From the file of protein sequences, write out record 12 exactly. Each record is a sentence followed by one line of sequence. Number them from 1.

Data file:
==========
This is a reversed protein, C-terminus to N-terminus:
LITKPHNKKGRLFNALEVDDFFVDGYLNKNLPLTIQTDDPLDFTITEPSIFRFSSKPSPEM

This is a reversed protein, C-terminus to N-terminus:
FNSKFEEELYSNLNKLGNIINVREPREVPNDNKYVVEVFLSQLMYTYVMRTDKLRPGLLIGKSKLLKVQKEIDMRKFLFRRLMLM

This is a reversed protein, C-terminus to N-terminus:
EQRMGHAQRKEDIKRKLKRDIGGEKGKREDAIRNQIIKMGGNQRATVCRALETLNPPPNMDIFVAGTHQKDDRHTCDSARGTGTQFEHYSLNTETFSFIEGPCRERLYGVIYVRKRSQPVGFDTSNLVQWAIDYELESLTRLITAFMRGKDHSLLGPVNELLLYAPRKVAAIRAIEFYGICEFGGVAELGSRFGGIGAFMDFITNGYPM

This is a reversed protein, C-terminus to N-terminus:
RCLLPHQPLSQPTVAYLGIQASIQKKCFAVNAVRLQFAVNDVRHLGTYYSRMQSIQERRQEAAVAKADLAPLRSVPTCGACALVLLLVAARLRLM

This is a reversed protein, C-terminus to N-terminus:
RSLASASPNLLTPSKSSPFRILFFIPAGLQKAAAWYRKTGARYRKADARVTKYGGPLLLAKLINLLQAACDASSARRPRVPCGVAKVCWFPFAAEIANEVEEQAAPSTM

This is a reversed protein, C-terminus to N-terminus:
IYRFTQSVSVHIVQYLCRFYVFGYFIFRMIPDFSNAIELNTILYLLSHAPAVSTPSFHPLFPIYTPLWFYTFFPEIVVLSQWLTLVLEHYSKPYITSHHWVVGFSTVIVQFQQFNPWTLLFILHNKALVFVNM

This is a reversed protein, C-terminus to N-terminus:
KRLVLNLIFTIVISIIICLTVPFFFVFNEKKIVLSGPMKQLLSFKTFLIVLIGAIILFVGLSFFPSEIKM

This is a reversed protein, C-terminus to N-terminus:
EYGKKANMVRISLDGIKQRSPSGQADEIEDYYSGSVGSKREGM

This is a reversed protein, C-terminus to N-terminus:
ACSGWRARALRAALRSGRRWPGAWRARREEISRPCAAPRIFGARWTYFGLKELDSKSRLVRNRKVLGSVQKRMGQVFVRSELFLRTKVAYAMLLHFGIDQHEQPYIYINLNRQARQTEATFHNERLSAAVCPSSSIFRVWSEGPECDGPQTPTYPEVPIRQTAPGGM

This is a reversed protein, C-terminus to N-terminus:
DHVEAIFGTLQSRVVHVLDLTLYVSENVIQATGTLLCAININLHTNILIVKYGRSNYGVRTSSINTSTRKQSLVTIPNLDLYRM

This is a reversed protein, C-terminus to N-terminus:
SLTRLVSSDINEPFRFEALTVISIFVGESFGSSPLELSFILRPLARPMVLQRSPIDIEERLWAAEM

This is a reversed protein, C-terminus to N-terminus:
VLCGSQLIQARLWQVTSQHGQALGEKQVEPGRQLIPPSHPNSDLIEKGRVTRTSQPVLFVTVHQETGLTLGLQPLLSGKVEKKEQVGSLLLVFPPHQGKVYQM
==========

This is a reversed protein, C-terminus to N-terminus:
VLCGSQLIQARLWQVTSQHGQALGEKQVEPGRQLIPPSHPNSDLIEKGRVTRTSQPVLFVTVHQETGLTLGLQPLLSGKVEKKEQVGSLLLVFPPHQGKVYQM